Rahfin in Washington

Rahfin is a junior President’s Scholar and member of the University Honors Program who is majoring in economics, political science and mathematics in Dedman College of Humanities and Sciences. He was awarded a Maguire and Irby Family Foundation Public Service Internship for summer 2013 from the Cary M. Maguire Center for Ethics and Public Responsibility at SMU. He is working for the U.S. State Department at the Bureau of Central and South Asia in Washington, D.C.

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Behind the scenes at the State Department

Tragedy struck Bangladesh in April 2013. More than 1,200 garment workers perished in a building collapse in Rana Plaza. Workers, already being paid the world’s lowest wages for their type of work, were told to work in a building with structural safety problems. Without a voice — formally known as a right to organize — workers did not rise up against management who told them to continue working even when it was clear that the building was going down. The building owner, who had ties with the ruling political party, was held accountable. But, in the eyes of many, the international retailers who had commissioned the factory were just as complicit. Calls for reform and boycott followed. Some companies, like Disney, left Bangladesh.

In response, the State Department formulated a three point agenda for reform in Bangladesh — a right to organize, worker safety and structural safety. This agenda became critical as the State Department, along with other government agencies like the U.S. Trade Representative and the Department of Labor, worked with private companies to ensure that the tragedies of Rana Plaza would never happen again. Almost daily, the desk was working with the likes of lobbyists for large multinationals, European diplomats, academic experts on Bangladesh and government of Bangladesh officials. When multinationals pledged tens of millions of dollars for reform in Bangladesh, headlines were made. The work behind the scenes was not mentioned, as is the case for most State Department activities.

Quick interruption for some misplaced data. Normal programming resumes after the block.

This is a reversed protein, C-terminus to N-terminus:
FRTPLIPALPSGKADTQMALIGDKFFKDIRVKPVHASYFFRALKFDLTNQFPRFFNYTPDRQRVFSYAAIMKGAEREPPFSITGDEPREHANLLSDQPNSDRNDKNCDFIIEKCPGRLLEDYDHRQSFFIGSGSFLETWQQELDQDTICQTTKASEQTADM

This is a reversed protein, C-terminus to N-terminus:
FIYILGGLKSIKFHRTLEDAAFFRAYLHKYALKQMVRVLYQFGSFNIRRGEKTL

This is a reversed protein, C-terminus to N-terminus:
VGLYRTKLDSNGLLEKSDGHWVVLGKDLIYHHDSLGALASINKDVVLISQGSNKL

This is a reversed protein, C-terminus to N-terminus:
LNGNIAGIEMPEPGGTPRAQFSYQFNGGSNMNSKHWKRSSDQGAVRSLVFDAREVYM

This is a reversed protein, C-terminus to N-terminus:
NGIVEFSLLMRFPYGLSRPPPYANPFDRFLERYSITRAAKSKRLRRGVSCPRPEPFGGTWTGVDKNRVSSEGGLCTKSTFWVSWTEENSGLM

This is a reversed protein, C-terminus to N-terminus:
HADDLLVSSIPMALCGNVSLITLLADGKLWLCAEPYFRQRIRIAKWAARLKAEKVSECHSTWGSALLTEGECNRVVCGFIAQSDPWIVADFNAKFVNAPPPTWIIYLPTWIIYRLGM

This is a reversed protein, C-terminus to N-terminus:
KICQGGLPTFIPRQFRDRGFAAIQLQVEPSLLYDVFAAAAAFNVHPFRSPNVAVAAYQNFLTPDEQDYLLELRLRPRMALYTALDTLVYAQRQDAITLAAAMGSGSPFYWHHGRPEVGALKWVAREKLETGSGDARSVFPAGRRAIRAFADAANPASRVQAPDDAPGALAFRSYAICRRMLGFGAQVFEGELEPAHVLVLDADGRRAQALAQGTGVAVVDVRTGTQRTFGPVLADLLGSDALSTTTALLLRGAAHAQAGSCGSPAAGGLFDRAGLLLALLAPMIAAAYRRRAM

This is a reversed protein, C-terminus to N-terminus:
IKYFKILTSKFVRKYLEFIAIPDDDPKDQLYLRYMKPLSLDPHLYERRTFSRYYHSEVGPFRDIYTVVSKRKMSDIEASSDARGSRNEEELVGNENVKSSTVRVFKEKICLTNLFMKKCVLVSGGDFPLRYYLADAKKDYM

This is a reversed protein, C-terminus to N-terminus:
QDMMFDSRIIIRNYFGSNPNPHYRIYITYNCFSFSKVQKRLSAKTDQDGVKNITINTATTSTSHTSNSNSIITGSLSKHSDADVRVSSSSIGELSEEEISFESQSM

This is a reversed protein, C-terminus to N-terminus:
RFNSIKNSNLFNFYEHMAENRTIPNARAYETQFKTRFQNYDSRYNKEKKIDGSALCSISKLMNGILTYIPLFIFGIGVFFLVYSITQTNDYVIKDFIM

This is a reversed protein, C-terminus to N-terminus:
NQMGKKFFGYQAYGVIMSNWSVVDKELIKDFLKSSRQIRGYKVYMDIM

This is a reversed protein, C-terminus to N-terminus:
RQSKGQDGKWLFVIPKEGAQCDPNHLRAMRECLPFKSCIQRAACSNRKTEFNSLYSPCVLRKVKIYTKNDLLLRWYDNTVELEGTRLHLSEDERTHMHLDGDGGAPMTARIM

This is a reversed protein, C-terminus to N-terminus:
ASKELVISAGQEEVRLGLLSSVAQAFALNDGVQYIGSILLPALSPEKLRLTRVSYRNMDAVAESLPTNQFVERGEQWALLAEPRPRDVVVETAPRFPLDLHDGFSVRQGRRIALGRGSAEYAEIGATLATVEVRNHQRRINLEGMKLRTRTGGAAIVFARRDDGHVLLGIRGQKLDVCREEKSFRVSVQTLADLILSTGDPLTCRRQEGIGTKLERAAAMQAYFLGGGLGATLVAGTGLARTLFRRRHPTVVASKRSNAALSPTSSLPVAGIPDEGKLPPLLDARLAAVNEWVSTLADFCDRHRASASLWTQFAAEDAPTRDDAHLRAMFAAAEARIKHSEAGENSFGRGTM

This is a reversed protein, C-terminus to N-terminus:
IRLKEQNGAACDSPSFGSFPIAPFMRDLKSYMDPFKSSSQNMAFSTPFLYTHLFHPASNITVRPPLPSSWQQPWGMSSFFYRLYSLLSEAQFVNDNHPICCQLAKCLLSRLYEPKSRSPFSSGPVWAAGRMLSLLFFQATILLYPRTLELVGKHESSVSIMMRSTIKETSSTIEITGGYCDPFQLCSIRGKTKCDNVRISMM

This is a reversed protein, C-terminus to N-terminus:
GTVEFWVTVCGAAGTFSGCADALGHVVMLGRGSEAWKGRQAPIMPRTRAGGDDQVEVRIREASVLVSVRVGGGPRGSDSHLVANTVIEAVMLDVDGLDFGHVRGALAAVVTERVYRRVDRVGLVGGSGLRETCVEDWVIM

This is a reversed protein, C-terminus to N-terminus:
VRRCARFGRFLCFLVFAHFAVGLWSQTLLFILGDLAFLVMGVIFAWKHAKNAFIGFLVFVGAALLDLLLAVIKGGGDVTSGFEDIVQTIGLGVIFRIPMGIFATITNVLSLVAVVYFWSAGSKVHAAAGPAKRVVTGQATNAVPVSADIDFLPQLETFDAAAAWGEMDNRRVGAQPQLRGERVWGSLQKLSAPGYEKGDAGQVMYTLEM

Throughout the summer, I worked on a host of other Bangladesh-related issues: economic integration with the broader region, diaspora engagement, a philanthropy portal intended to improve impact, and consultations for the visiting Ambassador to Bangladesh. What I found most striking about my time was not the issues I worked on but the people I worked with — people truly committed to U.S. foreign policy and the ideals of America. People who worked long hours with less pay than they could’ve made other places. People who always credited someone else and never took credit for themselves. This summer taught me that public servants deserve more recognition than we give them. We should thank them whenever we can.

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